Service is one of three principles in Alcoholics Anonymous. The other two are unity and recovery. While service may seem to be an obvious principle to interpret, it can cause some confusion when it is used as a manipulative way to attempt to control others.
Manipulative Behavior in Addiction and Sober Recovery
Recovering addicts may be some of the best manipulators in the world. They certainly have the skills, which are honed sharply during active addiction. Because manipulative tendencies may not be completely laid to rest when an addict is in early recovery, some members will use their manipulation skills within their 12-step groups. This phenomenon is not news to other members attending the 12 step groups. However, there will be things said frequently in the group meetings that are not in the spirit of what the founders had in mind when they stressed the importance of being of service to others as a way of enhancing and strengthening personal recovery from substance abuse.
Differing Definitions of "Service" in AA
Early in Alcoholics Anonymous, there was a completely different need for service than that seen today. There were only two original founding members. They were hard-pressed to spread the word about recovery to those who were still in the throes of active alcoholic drinking. As these two founding members were able to achieve success with new members, the new members were able to relieve some of the workload. The workload involved spreading the word about AA to other alcoholics, and offering them support for recovery. Soon they had recruited a small group of recovering alcoholics, and from there they changed the history of addiction by forming Alcoholics Anonymous. This is a brief explanation of work that was done out of belief in the AA approach to recovery and the need to spread the word. This kind of work is no longer needed in Alcoholics Anonymous. Now there are thousands of AA meetings in countries all over the world, and that type of work isn't needed. However, there exists a huge need for other types of service work to be done at many levels in AA.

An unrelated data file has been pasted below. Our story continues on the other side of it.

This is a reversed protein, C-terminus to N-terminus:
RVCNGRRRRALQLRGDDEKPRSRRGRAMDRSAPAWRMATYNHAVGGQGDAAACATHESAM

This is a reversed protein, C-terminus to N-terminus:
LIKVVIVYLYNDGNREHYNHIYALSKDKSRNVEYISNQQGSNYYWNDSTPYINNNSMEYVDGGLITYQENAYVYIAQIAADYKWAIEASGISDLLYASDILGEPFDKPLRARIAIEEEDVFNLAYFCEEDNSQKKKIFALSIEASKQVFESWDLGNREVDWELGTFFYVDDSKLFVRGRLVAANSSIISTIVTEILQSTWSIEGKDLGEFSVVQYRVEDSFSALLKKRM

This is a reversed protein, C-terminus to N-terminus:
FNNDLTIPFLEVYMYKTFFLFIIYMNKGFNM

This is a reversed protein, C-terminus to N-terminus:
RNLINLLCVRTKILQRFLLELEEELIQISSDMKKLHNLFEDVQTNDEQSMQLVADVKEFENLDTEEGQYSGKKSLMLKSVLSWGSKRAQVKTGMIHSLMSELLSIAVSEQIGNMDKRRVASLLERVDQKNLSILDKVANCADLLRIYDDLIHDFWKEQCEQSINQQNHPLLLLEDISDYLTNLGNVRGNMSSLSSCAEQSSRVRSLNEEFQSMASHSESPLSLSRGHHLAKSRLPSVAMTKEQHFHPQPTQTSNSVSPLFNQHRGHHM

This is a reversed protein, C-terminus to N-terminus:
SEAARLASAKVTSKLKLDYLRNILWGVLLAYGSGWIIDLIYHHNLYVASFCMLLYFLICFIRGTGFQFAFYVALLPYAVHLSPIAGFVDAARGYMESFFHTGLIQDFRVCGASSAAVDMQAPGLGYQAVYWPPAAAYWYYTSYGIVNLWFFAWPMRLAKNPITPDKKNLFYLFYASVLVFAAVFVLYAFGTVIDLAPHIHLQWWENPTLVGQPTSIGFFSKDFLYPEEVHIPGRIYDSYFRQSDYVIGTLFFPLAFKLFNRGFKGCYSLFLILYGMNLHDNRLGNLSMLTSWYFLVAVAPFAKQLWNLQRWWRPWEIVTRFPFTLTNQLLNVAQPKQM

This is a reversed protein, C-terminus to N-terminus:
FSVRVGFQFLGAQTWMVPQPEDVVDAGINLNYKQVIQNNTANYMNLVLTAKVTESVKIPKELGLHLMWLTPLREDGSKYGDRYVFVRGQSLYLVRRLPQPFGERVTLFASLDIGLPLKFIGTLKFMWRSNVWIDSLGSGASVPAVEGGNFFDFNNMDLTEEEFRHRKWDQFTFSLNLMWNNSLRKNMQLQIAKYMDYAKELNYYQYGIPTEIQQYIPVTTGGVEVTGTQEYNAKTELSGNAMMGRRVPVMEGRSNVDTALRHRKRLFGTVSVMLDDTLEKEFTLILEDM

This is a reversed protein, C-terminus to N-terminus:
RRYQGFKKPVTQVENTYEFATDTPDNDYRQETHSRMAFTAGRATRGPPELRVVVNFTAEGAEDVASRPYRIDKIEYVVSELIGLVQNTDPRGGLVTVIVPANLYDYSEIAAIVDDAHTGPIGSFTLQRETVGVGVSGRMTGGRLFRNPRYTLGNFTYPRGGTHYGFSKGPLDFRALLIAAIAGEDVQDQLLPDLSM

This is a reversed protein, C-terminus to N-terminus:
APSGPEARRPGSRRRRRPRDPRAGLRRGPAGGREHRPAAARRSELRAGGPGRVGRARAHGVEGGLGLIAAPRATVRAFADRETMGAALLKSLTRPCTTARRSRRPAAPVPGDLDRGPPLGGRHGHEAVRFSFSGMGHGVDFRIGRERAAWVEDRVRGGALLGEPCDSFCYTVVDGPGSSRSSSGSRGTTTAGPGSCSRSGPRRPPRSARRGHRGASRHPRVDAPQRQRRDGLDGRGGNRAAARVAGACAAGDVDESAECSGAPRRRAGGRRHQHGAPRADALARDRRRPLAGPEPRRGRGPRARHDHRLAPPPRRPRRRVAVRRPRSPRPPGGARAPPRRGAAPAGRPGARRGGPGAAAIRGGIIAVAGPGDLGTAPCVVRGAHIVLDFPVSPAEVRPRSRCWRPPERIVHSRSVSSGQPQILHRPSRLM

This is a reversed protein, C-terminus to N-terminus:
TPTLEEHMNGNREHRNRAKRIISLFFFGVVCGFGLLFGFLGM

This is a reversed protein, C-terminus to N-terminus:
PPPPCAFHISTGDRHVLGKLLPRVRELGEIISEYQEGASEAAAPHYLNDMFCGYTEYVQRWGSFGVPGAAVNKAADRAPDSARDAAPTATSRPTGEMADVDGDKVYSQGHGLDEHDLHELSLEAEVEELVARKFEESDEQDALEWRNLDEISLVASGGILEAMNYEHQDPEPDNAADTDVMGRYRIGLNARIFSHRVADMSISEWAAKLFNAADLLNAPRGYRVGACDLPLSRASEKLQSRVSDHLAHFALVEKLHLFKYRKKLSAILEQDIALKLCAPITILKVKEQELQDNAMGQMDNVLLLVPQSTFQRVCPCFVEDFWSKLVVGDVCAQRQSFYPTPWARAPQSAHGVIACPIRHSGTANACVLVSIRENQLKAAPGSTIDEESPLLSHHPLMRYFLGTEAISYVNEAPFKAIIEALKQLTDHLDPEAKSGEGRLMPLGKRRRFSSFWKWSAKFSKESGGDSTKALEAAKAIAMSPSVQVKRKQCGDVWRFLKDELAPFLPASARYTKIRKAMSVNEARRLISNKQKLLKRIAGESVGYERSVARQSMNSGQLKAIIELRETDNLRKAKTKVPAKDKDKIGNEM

The Need for Real Service in Today's AA Programs
The need to provide service to other members in AA and other 12-step programs does not diminish, but rather increases every day. The service you provide in Alcoholics Anonymous and in other 12-step communities is rewarding, sometimes frustrating, and usually under-appreciated, but it most often leads to a stronger recovery for you--the person who performs it.
When Service Is Manipulated or Misguided
Sometimes problems occur when those who do not understand the nature of service in recovery tell others in the group things that are patently untrue. For example, a frequently heard catchphrase is, "Never say no to an AA [or NA] request." The origins of this saying are unknown. Too often, this catchphrase or misguided philosophy is used to bully others in the program into doing what that someone else wants them to do. This is not real service as it is defined in Alcoholics Anonymous; this is manipulation. The person being cornered into doing what the other member wants them to do will perform this function, but will likely do it with hesitation. An AA member who has been cornered into providing service has been conned, manipulated, and trapped into doing something because they believe that catchphrase to be true.
Understanding Real Service in AA
It is strongly hoped that an AA sponsor will enlighten other members about the misuse of this untrue phrase. It has become a widespread expression, used altogether too often. New members of 12-step groups fall prey to it frequently. They are manipulated into doing things that they do not want to do out of a feeling of guilt that is imposed on them. Again, this is NOT what real service in AA is about, nor what it was intended to be. Anything done through manipulation, guilt or shame is not considered service. Resentment and anger are the by-products of this type of work. Love is the by-product of real service provided voluntarily in support of other AA members. Anything that is undertaken through guilt cannot produce the dedication and love that was the very spirit of those early founding AA members. This is truly the spirit of service as it was intended in AA.